The United Kingdom has voted to leave the European Union. And a bitter battle over Jeremy Corbyn’s role in the referendum campaign has erupted as Labour MPs blamed him for the huge Brexit vote in the party’s heartlands.
As the country and Westminster was coming to terms with the result, Labour MPs were handed a script, seen by The Huffington Post, to work from when appearing on TV and radio programmes.
Referendum, 0600 script
- Clearly many communities across our country feel left behind and cut off by the political establishment in Brussels and Westminster. This was a rejection of the status quo by millions of people who are not sharing in the wealth of this country, for whom the economy is not working.
- After this divisive campaign and close vote, the first task is to come together and heal the divisions. Our country is divided and things need to change. Politicians on all sides must respect the voice of the British people, who have spoken.
- Labour is the only party that can meet the challenge we now face. We realise that people want politicians who put them first. As the party that stands up for working people, Labour is best placed re-unite the country - we can do so as we did not engage in project fear, and we share people’s dissatisfaction with the status quo, which is why we put a critical case for both remain and reform.
- In making this argument Labour showed that it is far closer to the centre of gravity of the British public than other political parties. Jeremy is uniquely placed as a critical remainer. He understands why people voted to leave, he understood people’s criticisms of Europe – and is the only leader of a major party in Britain to whom that applies.
- The Tories cannot possibly provide the leadership we need – they are divided from top to bottom.
- It is hard to see how David Cameron has a long-term future as Prime Minister, but Labour’s immediate priority is to stabilise the country and the markets.
People have clearly sent a message that they are not content with the status quo: a failed economic strategy and fears over immigration.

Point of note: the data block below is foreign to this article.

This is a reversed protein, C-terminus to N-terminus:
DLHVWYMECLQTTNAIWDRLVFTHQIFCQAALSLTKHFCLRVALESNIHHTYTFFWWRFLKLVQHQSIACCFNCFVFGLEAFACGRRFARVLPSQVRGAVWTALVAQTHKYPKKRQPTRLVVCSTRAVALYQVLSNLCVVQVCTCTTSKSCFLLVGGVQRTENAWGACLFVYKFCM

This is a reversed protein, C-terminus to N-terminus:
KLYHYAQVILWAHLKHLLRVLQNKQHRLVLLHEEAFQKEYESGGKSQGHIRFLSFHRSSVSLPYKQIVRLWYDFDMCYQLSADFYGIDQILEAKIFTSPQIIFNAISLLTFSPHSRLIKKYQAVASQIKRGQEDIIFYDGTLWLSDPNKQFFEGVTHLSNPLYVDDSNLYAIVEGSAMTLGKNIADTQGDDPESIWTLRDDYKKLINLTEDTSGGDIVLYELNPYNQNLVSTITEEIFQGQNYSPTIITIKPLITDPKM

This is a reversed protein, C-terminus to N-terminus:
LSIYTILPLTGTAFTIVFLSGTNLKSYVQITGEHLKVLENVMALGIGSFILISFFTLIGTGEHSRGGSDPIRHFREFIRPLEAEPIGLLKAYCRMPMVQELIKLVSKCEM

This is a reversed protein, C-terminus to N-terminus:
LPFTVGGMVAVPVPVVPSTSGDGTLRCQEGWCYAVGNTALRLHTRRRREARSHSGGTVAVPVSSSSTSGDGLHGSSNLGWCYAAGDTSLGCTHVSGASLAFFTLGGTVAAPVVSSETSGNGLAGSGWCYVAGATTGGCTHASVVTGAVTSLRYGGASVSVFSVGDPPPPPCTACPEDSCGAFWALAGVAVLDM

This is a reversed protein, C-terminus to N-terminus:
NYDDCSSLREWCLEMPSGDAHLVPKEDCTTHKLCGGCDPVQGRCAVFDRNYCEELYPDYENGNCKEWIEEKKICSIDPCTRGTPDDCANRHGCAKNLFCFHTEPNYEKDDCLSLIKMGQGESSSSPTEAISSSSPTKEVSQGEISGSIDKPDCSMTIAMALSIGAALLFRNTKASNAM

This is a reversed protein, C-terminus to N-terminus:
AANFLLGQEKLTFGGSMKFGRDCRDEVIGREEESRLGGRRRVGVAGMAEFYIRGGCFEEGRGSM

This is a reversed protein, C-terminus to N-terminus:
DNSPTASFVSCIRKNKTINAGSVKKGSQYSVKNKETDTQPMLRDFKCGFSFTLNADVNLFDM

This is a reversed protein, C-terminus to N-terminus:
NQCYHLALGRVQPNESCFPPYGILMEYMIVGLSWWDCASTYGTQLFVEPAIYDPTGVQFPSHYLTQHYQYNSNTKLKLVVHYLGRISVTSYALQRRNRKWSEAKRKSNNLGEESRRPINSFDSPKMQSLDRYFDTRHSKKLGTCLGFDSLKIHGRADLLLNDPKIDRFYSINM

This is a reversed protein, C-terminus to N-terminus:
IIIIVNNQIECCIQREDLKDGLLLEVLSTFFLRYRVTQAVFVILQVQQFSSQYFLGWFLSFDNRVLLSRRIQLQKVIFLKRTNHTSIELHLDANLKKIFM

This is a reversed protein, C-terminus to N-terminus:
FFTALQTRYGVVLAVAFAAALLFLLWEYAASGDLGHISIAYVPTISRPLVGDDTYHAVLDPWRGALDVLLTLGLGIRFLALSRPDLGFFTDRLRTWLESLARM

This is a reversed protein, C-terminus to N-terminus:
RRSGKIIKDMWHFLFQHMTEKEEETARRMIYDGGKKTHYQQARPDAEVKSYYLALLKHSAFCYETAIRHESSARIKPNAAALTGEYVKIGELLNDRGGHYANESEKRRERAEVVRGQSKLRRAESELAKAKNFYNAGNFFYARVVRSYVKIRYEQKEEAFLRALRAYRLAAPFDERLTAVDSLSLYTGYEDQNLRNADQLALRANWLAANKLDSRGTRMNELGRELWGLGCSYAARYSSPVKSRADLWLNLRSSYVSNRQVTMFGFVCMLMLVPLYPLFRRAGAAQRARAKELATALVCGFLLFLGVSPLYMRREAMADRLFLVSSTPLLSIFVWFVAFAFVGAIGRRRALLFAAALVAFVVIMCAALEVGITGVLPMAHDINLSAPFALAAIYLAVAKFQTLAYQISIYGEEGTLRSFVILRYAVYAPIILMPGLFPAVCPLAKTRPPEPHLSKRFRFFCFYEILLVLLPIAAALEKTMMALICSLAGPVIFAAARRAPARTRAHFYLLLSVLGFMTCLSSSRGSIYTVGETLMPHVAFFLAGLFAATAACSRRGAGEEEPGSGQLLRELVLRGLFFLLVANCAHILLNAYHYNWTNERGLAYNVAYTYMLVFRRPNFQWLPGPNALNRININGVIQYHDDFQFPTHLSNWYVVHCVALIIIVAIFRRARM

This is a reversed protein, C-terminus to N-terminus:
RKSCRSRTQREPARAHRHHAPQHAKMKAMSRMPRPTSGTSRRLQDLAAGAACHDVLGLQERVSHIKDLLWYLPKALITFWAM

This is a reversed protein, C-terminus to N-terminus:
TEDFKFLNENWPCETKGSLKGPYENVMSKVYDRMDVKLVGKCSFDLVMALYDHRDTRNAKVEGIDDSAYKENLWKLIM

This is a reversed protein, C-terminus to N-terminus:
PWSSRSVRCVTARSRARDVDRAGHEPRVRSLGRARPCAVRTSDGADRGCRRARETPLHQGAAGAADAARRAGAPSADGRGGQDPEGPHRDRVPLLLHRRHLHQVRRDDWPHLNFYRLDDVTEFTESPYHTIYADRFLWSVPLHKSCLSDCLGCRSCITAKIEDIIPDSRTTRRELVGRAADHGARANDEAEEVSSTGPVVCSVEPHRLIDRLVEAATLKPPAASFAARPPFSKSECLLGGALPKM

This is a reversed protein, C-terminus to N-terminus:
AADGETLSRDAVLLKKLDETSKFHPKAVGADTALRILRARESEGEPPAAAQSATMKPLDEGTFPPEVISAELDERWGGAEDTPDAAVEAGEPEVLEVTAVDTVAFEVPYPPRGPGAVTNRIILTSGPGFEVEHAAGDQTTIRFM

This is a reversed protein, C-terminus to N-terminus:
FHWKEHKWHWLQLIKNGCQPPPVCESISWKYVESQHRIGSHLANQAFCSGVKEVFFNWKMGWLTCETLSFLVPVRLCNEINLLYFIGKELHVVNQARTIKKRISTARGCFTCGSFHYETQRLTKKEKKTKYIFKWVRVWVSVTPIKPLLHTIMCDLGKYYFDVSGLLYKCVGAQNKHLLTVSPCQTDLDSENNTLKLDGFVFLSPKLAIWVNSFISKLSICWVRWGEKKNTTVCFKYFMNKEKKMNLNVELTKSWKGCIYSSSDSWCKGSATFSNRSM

- The government’s prophecies of economic doom did not work, because not enough people have shared in the fragile recovery.
- This vote is a damning indictment of failed economic policies in post-industrial communities. We now need the government to abandon its failed economic policies and invest in the parts of Britain forgotten for too long.
- There have also been clear concerns about the impact of immigration. People are concerned about wages being undercut, and public services under strain. But more economically deprived areas, which haven’t experienced higher levels of migration, are also fearful of its impact.
- This was a rejection of the status quo by millions of people who are not sharing in the wealth of this country, for whom the economy is not working.
Our priority now must be to come together and meet the challenges facing the country.
- The government has to do whatever is necessary to protect working people and those on low incomes from instability arising from the referendum outcome.
- If there are economic difficulties caused by this vote, then the government must abandon its fiscal rule and invest (to stimulate and stabilise the economy. Any economic turmoil must be paid for by taxes on those with the broadest shoulders, not by cuts to the poorest.
- The Prime Minister will now be considering his position. He clearly has lost the confidence of his party, and of the country.
Labour is the only party that can meet the challenge we now face.
- We realise that people want politicians who put them first. As the party that stands up for working people, Labour is best placed re-unite the country - we can do so as we did not engage in project fear, and we share people’s dissatisfaction with the status quo, which is why we put a critical case for both remain and reform.
- Jeremy Corbyn has showed that he is far closer to the centre of gravity of the British public than other politicians. He is now the only politician who can unite a divided country, as he can speak to both sides.
- The Tories cannot possibly provide the leadership we need – they are divided from top to bottom.
- We need a Government which can provide unity but David Cameron has shown he can’t even unite his Cabinet behind him. It is hard to see how he has a long term future as Prime Minister.
- We cannot leave the exit negotiations to the unstable government that we have – and we are calling for an open, transparent parliamentary process, with votes at every stage. Labour will fight to secure the best deal for the people of Britain.
- This has been a divisive campaign and we call for calm – for politicians to tone down their rhetoric, for people to accept the result however you voted, and for no rash decisions in the markets.
Do you think David Cameron should resign?
It is clear that David Cameron has no long-term future as Prime Minister, but the immediate priority is to stabilise the country and the markets.
He led a campaign of ‘project fear’, which failed to convince his own party supporters or the British public of his case.
Can Labour re-unite divided Britain?
Yes. Clearly Britain’s largest cities and Scotland have voted to remain, while smaller urban areas and rural areas have voted to leave. Labour is best placed to re-unite the country because we did not engage in project fear, and we put a critical case for remain.